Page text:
And if that isn’t bad enough, these waves of job layoffs and home foreclosures are occurring just as agencies are downsizing their services because of significant reductions in donations from corporate, philanthropic and private sources.

“We are already seeing tent cities forming, shelters turning people away, cities reporting increased numbers of homeless people, and local schools struggling to establish educational continuity for homeless children,” the National Alliance to End Homelessness says. “Without intervention, the situation is only likely to get worse.”

In March, the National Center on Family Homelessness issued its own report. It warns that the collective effects “of our nation’s economic downturn – including increasing numbers of foreclosures, job layoffs, rising food and fuel prices, and inadequate supplies of low-cost housing – will surely add to the legions of children who are homeless.”

 

Homelessness increasing nationwide

The National Center’s 220-page report, using 2005-2006 numbers, is a state-by-state report card on child homelessness, focusing on families with children. It says about 1.5 million children, or about one in every 50 children, experience homelessness in America each year.  It does not include unaccompanied children or youth, sometimes referred to as runaway or throwaway youth.

In the studies of homelessness, according to the new National Center report, people who are homeless are listed in three categories: single adults, which includes the chronically homeless; unaccompanied youth; and families with children.

Christensen says the homeless often are reluctant to ask for medical help because of their upbringing. Some suffer from poor self images. Maybe they were bullied by abusive parents. Maybe they’re embarrassed about their current situation. Some don’t know the importance of eye contact, or they never learned to shake hands.

“They’re scared,” Christensen says. “They’re scared of ‘The Man’ (police). They’re scared that somebody will take advantage of them. They’re embarrassed because they’re wearing the same clothes and they haven’t taken a shower in a while.”

To boost their self image, Christensen and his team remind the young homeless that they are stronger than they think. They tell them that it takes strength to survive on the streets.

“Many of us would not be able to survive the same dark streets that they (the homeless) are,” Christensen says, adding that hitting the streets generally is out of desperation from dysfunctional family situations.

“They’ve actually had some horrible, horrible things happen to them,” he continues. “Maybe some of their own choosing, but probably mostly perpetuated from family to family to family, generation after generation.”

Medical residents in the Valley rotate through Christensen’s medical team. Even though he warns them what they are likely to hear from the young homeless, the medical students sometimes are stunned. After a medical resident interviews a homeless youth in an examination room in the van, “the next thing I know, I’ll find them in front of the van, crying,” Christensen says.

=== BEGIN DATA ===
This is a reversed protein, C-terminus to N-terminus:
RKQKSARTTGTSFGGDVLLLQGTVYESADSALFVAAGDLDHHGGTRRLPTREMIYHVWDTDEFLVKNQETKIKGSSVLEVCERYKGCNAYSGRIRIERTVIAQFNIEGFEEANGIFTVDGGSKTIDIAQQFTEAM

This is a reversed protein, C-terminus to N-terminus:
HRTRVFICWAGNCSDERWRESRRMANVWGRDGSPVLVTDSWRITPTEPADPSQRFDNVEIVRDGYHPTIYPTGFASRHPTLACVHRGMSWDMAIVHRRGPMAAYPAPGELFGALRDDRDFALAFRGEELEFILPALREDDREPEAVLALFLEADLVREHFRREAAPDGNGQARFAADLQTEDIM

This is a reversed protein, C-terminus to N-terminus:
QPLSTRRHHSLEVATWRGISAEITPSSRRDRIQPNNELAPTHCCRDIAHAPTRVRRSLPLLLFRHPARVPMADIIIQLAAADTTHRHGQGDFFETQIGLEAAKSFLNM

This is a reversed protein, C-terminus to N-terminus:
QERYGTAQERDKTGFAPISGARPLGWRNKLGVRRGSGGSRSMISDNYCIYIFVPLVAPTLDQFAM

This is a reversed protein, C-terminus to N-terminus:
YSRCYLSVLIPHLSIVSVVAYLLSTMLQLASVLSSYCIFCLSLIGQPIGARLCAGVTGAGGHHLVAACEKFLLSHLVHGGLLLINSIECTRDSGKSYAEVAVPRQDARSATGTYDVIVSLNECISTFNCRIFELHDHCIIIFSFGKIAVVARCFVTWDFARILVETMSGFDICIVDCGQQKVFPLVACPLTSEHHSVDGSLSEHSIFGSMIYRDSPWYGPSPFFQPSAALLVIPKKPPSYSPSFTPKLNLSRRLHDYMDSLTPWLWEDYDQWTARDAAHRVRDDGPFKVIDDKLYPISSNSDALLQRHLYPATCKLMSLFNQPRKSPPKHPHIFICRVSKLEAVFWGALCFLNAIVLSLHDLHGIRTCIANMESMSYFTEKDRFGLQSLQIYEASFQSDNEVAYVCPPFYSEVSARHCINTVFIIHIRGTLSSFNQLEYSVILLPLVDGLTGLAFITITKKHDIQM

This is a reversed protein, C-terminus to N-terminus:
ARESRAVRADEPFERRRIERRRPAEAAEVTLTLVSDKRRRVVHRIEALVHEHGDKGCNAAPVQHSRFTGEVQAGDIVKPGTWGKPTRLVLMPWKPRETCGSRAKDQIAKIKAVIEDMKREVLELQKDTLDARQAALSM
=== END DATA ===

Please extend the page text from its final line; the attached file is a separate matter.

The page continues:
Doctor making street calls

Christensen says everyone, including the homeless, is entitled to quality medical care. The day he received his medical degree in 1995 from Tufts University near Boston, he thought he would become a program director training residents. But soon after graduation, he started a one-day-a-week clinic at Maricopa County’s school for homeless children, which has since closed. That work with homeless students started changing his career goals.

“I like the clinics, and every step that I’ve ever taken has drawn me closer and closer to the streets,” he says.

He says that the more he worked with the needy, the more he wanted to help them, instead of becoming a medical program director. He recalls philosophic discussions in his master’s of public health studies in medical school. Those discussions focused on what it means to save people, and how that goal can be achieved.

“Take one person who’s going to spend a year in the Peace Corps building an irrigation and water supply so that the kids don’t die from diarrhea in an underdeveloped country,” Christensen says. “You’ll find out that the person who does this one little thing saves more children than the best cardiothoracic surgeon.”

 

Homeless treated with respect

As homeless individuals arrive at the mobile clinic, they are invited inside. If they are new to the clinic, they are handed a questionnaire to complete. If they are returning patients, the medical team talks with them to learn more about their behavior and history.

Solutions to getting the homeless youth off the streets can be complex or easy, depending on each person’s situation. In the best of worlds, it can be as easy as telling them they are important.

“Sometimes it can be as simple as sort of planting a seed that lets them know that they’re worth it and we can help them start to speak for themselves,” Christensen says. “

“Each and every one of them I think is valuable. If given a chance, because of that ability to survive (on the street), because they’ve been able to do that, I think they’re worth the effort. They can succeed and become productive members of society.”

 

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Apr 4th, 2009